Our immune systems are bombarded every day with bacteria, viruses and other foreign bodies, which may or may not cause us harm. We all learnt about the immune system in school, but how much do you really remember? In coronavirus times, I think it is important to understand how our bodies work at trying (and most of the time succeeding) at fighting disease.
The media is flooded with covid-19 research and statistics no matter which part of the world you’re from. Experts are everywhere providing many opinions based on numerous research studies and models, but who is breaking it down? I realised my posts have been no different, I’ve reported on the virus, track and trace methods, vaccines, ventilators and plasma therapy but not gone back to basics: What is our immune system, how does it work, and where is it going wrong? Our immune system is our best line of defence from potentially harmful pathogens (e.g. bacteria, viruses, parasites etc.) which we encounter every day. It consists of a vast network of cells, organs, proteins and tissues throughout the body which are constantly on the lookout for invaders.
The biggest player in the immune system is our white blood cells (WBC). Unlike red blood cells, white blood cells have a nucleus and carry information. WBCs patrol our bodies in our blood vessels, watching for pathogens and if they find one, WBCs will multiply and send out signals to other cell types to come and help. There are two main types of WBC: (1) Phagocytes and (2) Lymphocytes and each breaks down into further smaller groups.
What role do WBCs play in an immune response? Phagocytes surround and absorb a pathogen, breaking them down for removal (I always imagined they were eating the pathogen). The four subgroups of phagocytes are: neutrophils, monocytes, macrophages, and mast cells; each of these has a different role in the removal of pathogens from the body. Lymphocytes however help the body to remember what it has encountered before, enabling us to attack the same invader more effectively if we come into contact with it again. Lymphocytes begin in the bone marrow, but differentiate into two main groups: B and T lymphocytes (or cells). B cells produce antibodies (we’ll come back to these) to alert the T cells which “destroy” cells which have been invaded by a pathogen, and subsequently inform other WBCs that help is needed.
How can WBCs tell what is “self” and “non-self”? By now we’ve all seen the image of covid-19 with its surface spike-proteins. Our cells also have proteins on their surface, albeit not quite as spikey and vast as those on viruses. From an early stage, our body learns what our surface proteins are and can therefore deduce when it encounters a foreign one. Another term you will have heard is antigen (short for antibody generator), this is any substance which can spark an immune response. B cells spot an antigen and begin to secrete antibodies, special proteins which lock on to the corresponding antigen. Antibodies themselves do not “kill” the antigen, they only mark it for “death”/removal/destruction (pick your favourite); the “killing” is left for the hungry phagocytes. T cells are further broken down into two categories: Helper T cells which are the communicators, telling other cells what to do, and Killer T cells which attack and destroy cells which have been infected. Our bodies remember antibodies we have created so we can use them again if we encounter the same pathogen in the future.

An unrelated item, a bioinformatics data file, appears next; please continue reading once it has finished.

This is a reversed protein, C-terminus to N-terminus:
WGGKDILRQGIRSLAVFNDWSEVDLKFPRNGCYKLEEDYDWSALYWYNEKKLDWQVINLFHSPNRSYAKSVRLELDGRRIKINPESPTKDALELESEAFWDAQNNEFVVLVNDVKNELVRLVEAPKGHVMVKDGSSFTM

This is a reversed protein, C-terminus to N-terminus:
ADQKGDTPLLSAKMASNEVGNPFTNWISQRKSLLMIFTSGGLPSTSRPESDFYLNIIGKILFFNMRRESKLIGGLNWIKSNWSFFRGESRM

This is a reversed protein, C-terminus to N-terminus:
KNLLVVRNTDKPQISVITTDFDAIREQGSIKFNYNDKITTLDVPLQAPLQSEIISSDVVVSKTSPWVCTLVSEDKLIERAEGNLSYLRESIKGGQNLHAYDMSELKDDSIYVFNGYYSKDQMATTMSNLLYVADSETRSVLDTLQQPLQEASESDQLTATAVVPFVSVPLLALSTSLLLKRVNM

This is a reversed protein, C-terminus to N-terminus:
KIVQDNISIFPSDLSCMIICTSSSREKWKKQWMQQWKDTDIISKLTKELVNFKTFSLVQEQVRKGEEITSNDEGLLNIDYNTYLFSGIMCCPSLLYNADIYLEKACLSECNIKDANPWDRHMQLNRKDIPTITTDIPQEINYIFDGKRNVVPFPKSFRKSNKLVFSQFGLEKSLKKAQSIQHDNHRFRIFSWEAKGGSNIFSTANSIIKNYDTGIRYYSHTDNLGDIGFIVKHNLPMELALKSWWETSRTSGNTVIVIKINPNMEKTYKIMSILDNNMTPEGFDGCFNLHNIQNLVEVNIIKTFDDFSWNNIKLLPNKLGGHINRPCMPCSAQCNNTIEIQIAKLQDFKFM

What about when the immune system goes wrong? Most of the time our immune systems are great at differentiating between our healthy cells (self) and pathogens (non-self). However, our immune system can occasionally go rogue, producing little to no response or being overactive and recognising our “self” as foreign. Instances where the immune system is overactive are usually autoimmune diseases, damaging our own tissues and decreasing the individual’s ability to fight disease, leaving them vulnerable to infections. Such conditions include rheumatoid arthritis (where antibodies attack joints, causing inflammation and swelling), lupus (affects sites throughout the body, most commonly joints, lungs, blood cells, nerves and kidneys), type I diabetes (antibodies attack and destroy insulin producing cells in the pancreas) and MS (multiple sclerosis – where the immune system attacks nerve cells leading to a host of complications. It is a degenerative disease) to name just a few. Treatments usually focus on reducing the individual’s immune system activity, thus leaving them more vulnerable to infections.
In such instances, those individuals are more at risk of more severe symptoms from covid-19 for example, as their reduced immune response may not be able to fight the virus as effectively as an individual without a suppressed immune system. To help individuals whose immune systems may be weaker or suppressed, we usually look to immunity, which is usually achieved through vaccinations. In the case of covid-19, the need for a vaccination is more prominent than ever as it is spread so easily. However, other avenues such as plasma therapy (i.e. using the antibody containing part of a blood donation) are also being explored as potential ways for patients with more severe symptoms to get faster immunity to the disease. Immunity is a different post altogether and depends on how you acquired the antibodies and defence against a pathogen. For the time being we must wait for the research, but I hope this post has helped you understand how our immune systems help us fight disease, and why we must protect those whose immune systems aren’t working properly.